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The US Department of Health and Human Services (HHS) and the Centers for Disease Control (CDC) are collaborating with Cerner to create the Flu Pandemic Initiative, a secure, HIPAA-compliant, rapid detection network for the influenza virus, including H1N1.
The new initiative will supply each state’s public health department, Cerner clients and the CDC with situational awareness information to help communities triage resources. Currently it takes up to four days to aggregate this information, now it can be available in near-real time.
“We face a situation fraught with uncertainty. However, with assistance from organisations such as you and your clients, we will prepare for whatever comes our way,” Secretary of Health and Human Services Kathleen Sebelius wrote in a letter to Cerner.
“We look forward to engaging with you further in the critical days and months ahead.”
Through the Flu Pandemic Initiative, Cerner can provide public health organisations and Cerner clients with valuable near real-time data to assist in monitoring health trends and to help officials more rapidly deploy resources to contain the influenza virus.
The initiative will not replace existing public health reporting requirements, but it will help all participants and other public health organisations make decisions based on summarised information from an integrated, national, Cerner-based network of clinical systems.
Public health experts suggest the likelihood of a severe H1N1 outbreak in the US this fall is significant — a scenario that could place unprecedented demands on our public health system and result in greater levels of serious illness and death.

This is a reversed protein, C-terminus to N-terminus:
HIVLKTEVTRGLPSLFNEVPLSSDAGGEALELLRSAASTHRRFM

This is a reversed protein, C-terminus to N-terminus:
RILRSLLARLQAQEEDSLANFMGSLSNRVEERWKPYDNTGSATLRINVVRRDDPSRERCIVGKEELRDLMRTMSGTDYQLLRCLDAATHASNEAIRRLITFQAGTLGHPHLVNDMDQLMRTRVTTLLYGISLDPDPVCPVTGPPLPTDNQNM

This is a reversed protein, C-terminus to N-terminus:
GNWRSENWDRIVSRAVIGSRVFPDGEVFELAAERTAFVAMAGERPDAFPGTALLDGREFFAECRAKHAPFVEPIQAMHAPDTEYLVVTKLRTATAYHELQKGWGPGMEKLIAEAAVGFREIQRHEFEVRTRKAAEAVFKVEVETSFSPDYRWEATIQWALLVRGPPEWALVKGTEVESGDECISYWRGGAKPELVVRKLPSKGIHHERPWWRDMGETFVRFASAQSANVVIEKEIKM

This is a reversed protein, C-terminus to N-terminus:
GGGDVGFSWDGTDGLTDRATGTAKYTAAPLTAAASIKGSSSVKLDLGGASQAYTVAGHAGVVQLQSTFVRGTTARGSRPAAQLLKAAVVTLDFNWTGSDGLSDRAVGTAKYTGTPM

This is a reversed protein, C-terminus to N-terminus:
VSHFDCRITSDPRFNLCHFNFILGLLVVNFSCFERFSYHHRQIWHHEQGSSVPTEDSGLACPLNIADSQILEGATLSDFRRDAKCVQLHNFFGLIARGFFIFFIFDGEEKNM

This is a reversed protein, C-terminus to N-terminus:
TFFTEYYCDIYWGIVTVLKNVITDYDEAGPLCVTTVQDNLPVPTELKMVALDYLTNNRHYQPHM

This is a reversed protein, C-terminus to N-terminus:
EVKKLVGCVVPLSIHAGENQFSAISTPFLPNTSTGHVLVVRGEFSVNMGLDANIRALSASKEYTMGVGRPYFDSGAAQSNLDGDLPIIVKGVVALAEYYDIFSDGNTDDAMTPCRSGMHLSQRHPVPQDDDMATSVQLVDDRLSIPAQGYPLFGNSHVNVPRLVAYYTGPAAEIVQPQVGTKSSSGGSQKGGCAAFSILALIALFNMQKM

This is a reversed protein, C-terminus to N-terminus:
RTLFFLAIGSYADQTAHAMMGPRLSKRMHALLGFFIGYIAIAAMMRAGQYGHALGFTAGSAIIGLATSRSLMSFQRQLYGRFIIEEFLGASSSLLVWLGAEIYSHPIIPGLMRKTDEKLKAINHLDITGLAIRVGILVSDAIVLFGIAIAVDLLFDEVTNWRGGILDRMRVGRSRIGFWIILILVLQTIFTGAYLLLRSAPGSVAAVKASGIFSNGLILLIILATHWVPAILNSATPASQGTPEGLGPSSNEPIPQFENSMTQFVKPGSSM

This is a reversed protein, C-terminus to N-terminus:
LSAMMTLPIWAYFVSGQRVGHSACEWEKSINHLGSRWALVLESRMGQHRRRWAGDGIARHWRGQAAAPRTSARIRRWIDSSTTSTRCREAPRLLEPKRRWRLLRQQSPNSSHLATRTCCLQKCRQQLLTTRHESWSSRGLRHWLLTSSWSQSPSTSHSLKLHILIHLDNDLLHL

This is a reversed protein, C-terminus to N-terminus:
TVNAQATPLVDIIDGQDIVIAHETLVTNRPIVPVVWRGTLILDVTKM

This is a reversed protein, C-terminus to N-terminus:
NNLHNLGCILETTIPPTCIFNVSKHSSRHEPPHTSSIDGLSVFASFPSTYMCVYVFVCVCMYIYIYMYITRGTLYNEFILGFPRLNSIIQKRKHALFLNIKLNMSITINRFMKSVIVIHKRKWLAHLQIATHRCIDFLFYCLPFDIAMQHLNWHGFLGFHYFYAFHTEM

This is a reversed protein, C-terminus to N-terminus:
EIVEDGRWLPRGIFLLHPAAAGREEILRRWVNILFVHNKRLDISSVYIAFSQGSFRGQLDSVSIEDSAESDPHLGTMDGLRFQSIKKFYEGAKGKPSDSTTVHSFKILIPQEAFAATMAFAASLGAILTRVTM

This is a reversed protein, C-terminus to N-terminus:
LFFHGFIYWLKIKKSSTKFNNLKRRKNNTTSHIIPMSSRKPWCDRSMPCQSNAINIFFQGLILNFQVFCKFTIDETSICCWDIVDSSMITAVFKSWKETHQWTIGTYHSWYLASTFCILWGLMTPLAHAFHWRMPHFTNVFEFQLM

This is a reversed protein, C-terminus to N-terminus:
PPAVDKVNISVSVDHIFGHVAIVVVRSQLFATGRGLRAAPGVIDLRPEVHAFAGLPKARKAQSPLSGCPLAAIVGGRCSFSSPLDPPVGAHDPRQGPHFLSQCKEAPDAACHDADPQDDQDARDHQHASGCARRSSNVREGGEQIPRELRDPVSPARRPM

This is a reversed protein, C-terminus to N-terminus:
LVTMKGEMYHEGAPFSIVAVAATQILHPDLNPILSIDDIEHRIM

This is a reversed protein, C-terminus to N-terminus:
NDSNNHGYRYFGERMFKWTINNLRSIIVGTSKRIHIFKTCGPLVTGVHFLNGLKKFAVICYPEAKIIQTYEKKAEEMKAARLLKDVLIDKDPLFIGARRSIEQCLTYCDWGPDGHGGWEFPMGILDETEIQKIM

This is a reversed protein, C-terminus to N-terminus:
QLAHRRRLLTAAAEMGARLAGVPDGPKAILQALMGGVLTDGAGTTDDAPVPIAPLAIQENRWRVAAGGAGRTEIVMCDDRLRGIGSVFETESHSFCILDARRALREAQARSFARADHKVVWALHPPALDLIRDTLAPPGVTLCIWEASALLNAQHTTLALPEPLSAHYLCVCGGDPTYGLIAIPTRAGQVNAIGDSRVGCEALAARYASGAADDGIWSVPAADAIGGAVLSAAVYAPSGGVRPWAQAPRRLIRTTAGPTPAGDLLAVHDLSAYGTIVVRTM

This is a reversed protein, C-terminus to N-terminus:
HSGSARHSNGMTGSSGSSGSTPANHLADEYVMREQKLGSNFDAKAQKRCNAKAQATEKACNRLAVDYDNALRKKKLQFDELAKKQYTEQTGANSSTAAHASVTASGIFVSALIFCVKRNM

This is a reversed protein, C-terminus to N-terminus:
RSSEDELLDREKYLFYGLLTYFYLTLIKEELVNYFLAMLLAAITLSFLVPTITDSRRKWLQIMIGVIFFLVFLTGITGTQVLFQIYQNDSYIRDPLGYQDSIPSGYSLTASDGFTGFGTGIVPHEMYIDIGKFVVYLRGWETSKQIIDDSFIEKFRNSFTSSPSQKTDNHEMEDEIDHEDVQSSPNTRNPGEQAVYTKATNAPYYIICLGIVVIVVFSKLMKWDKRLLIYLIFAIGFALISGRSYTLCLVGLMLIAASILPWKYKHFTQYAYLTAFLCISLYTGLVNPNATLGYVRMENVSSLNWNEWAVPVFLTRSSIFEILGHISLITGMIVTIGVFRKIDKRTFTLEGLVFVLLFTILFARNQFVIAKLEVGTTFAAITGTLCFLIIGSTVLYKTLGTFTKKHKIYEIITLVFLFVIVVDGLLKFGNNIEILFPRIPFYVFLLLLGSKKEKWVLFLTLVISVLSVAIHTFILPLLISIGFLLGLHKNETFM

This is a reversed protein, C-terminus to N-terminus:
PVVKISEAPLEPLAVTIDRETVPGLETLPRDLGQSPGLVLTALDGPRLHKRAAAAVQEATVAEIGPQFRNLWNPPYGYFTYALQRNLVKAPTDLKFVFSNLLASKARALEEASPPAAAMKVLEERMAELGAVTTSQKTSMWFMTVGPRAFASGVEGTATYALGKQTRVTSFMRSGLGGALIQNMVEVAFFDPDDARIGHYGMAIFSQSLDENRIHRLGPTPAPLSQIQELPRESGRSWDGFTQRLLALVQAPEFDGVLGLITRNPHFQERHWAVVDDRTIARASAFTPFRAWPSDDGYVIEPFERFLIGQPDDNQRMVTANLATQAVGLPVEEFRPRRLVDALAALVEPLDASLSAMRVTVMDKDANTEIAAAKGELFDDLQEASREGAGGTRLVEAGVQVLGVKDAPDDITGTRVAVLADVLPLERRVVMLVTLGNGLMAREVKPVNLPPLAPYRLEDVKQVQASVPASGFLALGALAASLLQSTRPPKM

“The CDC told us that before now, this data would have taken days to compile and would have already been out of date as soon as it was released,” said Neal Patterson, Cerner chairman and CEO.
“There is a better way. We connect more than 30 percent of healthcare to track the spread of influenza and to provide analytical data to enable a more rapid response.”
Cerner’s clients, who represent one-third of the US healthcare system, have agreed to feed summarised, non patient-specific, HIPAA compliant data into specially designed software that will aggregate and organise it for use nationally, as well as locally and regionally. Cerner is providing the software, aggregation and dissemination services without charge to the providers and government officials. Currently more than 700 facilities in 46 US states have agreed to participate; more than 200 are already contributing data.
“There are few companies that have the broad national reach that we have. Cerner is leading this significant effort to help track, manage and respond to the influenza virus because it’s the right thing to do,” said Patterson.
“By gathering in near real-time, it is our hope that the agencies and healthcare professionals fighting this disease will be better prepared to contain it and save more lives.”
“Being a part of a nationwide network that can allow us to see where flu hot spots are in near real time will be very valuable in helping us anticipate healthcare needs in the communities we serve,” said Terrence O’Rourke, chief clinical officer and executive vice president of Trinity Health, one of the nation’s largest Catholic health systems with 45 hospitals in eight states.
“This integrated network will help healthcare providers across the United States understand when demand for services will likely spike, be ready to meet that increased demand and provide quality care to their patients.”
O’Rourke added that data will be shared via a secured network to ensure the confidentiality of personally identifiable patient information.